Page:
Wednesday, December 2, 2020
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Stock Futures Wobble as Polls Begin to Close

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Voters waited in line at a polling location in Kentucky Tuesday.

Voters waited in line at a polling location in Kentucky Tuesday.

Photo: mark lyons/EPA/Shutterstock

U.S. stock futures wobbled late Tuesday, erasing earlier gains, as polls began closing in more than a dozen states across the country.

S&P 500 futures were recently down about 0.1%, while Dow Jones Industrial Average futures fell 0.2%. Both indexes have risen sharply to start the week, paring some of last week’s drop. The yield on the benchmark 10-year U.S. Treasury note, meanwhile, fell to 0.88% from around 0.94% earlier in the evening.

The retreat among stock futures and Treasury yields came after early results showed President Trump with a narrow lead over Democrat Joe Biden in the battleground state of Florida. In recent weeks, many Wall Street strategists had coalesced around predictions that Mr. Biden would win the presidential race, and that Democrats would potentially take control of Congress.

The outcome of the presidential election will likely have wide-ranging implications on financial markets from stocks to commodities and municipal bonds, analysts and investors say. While stocks typically rise no matter who controls the White House or Congress, the party that prevails will have the power to shape policies on everything from energy to health care, in addition to influencing the heft of a second coronavirus stimulus package. The S&P 500 is up 4.3% in 2020.

“The election is perceived to be one of the more significant events for markets in decades,” said Josh Younger, a managing director at JPMorgan Chase & Co., ahead of election day.

Traders and investors have been bracing for a long night, though moves in the futures market don’t necessarily reflect what the stock market will do the following day.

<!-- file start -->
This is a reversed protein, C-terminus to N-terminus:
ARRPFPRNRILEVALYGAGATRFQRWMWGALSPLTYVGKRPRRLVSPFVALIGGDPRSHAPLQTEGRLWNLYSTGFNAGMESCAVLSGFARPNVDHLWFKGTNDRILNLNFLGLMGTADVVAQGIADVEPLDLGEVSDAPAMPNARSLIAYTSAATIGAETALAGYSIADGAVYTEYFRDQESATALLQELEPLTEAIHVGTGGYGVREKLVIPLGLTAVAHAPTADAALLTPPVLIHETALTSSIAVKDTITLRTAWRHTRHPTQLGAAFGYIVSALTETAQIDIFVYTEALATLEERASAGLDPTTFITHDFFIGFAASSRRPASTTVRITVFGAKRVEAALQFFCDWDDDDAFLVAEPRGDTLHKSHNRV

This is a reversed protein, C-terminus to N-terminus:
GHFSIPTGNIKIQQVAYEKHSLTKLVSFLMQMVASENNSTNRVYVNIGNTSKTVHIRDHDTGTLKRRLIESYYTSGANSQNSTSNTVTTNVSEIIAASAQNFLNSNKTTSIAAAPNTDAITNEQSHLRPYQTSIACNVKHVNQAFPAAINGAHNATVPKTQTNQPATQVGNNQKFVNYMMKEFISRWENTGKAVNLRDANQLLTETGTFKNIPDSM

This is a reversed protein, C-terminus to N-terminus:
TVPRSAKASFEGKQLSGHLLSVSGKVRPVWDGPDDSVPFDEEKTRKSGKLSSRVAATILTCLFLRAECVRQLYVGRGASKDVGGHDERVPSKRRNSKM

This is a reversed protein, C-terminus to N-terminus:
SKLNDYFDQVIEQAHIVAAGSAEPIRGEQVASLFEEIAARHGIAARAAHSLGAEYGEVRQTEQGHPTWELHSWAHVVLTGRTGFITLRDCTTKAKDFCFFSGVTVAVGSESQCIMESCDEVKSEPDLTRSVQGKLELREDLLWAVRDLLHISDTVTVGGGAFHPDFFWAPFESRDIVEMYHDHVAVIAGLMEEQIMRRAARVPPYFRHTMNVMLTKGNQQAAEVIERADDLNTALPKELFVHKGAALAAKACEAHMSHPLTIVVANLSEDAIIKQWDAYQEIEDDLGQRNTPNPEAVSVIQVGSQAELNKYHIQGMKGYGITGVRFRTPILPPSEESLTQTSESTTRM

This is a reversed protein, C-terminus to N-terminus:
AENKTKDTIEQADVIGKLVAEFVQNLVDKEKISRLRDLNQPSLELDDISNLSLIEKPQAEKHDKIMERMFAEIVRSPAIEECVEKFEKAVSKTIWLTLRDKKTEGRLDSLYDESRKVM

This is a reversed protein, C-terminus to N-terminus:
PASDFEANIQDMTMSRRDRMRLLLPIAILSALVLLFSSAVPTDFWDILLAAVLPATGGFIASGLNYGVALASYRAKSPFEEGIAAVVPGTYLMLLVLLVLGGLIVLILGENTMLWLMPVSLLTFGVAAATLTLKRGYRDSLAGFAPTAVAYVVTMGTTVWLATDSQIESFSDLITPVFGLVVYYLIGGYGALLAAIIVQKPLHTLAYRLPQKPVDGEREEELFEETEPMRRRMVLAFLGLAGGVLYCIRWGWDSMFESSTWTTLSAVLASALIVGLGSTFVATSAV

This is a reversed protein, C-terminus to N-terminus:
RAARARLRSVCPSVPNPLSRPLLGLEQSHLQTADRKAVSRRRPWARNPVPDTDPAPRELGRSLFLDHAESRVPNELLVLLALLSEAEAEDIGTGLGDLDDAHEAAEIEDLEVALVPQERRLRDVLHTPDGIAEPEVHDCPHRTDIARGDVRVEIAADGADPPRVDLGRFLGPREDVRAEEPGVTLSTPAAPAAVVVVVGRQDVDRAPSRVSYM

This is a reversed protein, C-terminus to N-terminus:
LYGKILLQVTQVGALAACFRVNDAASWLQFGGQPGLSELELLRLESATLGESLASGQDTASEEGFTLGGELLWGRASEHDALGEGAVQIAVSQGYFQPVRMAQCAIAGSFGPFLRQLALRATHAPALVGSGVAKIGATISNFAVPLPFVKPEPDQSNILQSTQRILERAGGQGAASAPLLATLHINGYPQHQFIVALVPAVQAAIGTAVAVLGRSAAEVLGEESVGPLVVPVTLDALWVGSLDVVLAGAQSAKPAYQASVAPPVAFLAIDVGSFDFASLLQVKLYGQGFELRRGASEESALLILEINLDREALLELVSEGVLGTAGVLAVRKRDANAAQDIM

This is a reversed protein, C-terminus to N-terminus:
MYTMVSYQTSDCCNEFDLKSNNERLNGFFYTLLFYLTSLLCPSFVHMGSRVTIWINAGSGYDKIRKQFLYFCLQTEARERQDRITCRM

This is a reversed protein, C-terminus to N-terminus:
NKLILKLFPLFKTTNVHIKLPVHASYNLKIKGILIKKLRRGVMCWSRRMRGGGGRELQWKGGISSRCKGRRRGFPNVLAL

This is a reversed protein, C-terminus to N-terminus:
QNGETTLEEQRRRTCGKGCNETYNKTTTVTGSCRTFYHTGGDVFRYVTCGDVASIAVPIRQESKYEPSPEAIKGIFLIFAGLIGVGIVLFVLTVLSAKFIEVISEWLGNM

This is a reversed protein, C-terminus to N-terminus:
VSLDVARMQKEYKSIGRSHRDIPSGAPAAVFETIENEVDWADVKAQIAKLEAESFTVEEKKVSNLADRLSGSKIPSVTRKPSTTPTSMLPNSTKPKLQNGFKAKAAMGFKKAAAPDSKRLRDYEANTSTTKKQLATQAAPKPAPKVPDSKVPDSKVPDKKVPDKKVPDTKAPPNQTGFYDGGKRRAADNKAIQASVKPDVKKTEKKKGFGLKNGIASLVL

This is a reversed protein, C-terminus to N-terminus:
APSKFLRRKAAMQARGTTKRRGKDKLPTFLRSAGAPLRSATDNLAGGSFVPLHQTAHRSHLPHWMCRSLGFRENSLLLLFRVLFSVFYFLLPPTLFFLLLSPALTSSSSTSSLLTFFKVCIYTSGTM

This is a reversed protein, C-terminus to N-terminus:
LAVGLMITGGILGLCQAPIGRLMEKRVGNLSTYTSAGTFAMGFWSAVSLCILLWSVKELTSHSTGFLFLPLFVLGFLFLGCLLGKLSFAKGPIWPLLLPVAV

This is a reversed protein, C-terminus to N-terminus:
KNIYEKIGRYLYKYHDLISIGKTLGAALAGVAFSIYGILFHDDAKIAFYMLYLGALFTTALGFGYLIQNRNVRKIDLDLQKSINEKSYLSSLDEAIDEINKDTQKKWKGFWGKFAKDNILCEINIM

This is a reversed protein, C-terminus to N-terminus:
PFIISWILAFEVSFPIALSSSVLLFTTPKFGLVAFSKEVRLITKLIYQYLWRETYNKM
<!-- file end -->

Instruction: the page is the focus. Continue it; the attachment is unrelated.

Take four years ago: U.S. stock futures plunged as President Trump edged closer to a victory. Few had predicted this outcome, and many had positioned themselves for a win by Hillary Clinton. The next day, U.S. stocks jumped alongside Treasury yields as traders bet that Mr. Trump’s administration would loosen regulations and pass sweeping tax cuts for corporations, igniting a monthslong rally.

“It’s very difficult to predict some of these political situations and what the market reaction will be even if you knew the outcome in advance,” said Julien Scholnick, portfolio manager at Western Asset Management Co.

Some analysts said the outcome they were dreading most is a contested election, or one in which the result isn’t known for weeks after Election Day. This uncertainty has led to big swings in prices across stock and derivatives markets in recent months and spurred bets on extreme volatility around the election.

“A contested scenario…That’s the worst scenario,” said Zhiwei Ren, a portfolio manager at Penn Mutual Asset Management. “People have to stay up all night to think about how to manage their risk because volatility will be higher.”

Some jitters about the reliability of polling also have lingered after the 2016 result.

No matter the outcome, many investors say they already have made changes to their portfolios. About 63% of investors recently surveyed by UBS Group AG already had tweaked their holdings ahead of the election, with about one-third increasing cash positions. Others plan to adjust their investments no matter who wins the presidency, rejiggering bets on individual sectors or increasing or decreasing stock exposure.

Such anxiety, along with coronavirus fears, helped push the S&P 500 toward a 5.6% decline last week, its worst performance in the week ahead of a presidential election on record.

Under another Trump term, many traders say they would anticipate more of the status quo: deregulation and protectionist trade policies. On the other hand, Democrats have been pushing for a larger coronavirus stimulus package than Republicans. Over recent weeks, expectations that Mr. Biden could win and his party could take control of the Senate have prompted wagers on cyclical stocks closely tied to the economy—such as smaller companies, banks and manufacturers.

Shares of renewable-energy companies including
NextEra Energy Inc.
and
SunRun Inc.
also have surged. The former vice president has proposed a $2 trillion plan to fight climate change that includes funding for renewable-energy infrastructure and electric-vehicle charging stations.

Other stocks investors are following include private-prison operators such as
Geo Group Inc.
and
CoreCivic Inc.
Mr. Biden has said he would end the federal government’s use of private prisons, which have benefited from Mr. Trump’s hard-line immigration policies. Companies that service student loans including
Navient Corp.
and
SLM
Corp also will be in focus. They could face greater regulation under a Biden presidency, and he also has pledged to cancel a substantial portion of federal student debt.

Write to Akane Otani at akane.otani@wsj.com, Gunjan Banerji at Gunjan.Banerji@wsj.com and Amrith Ramkumar at amrith.ramkumar@wsj.com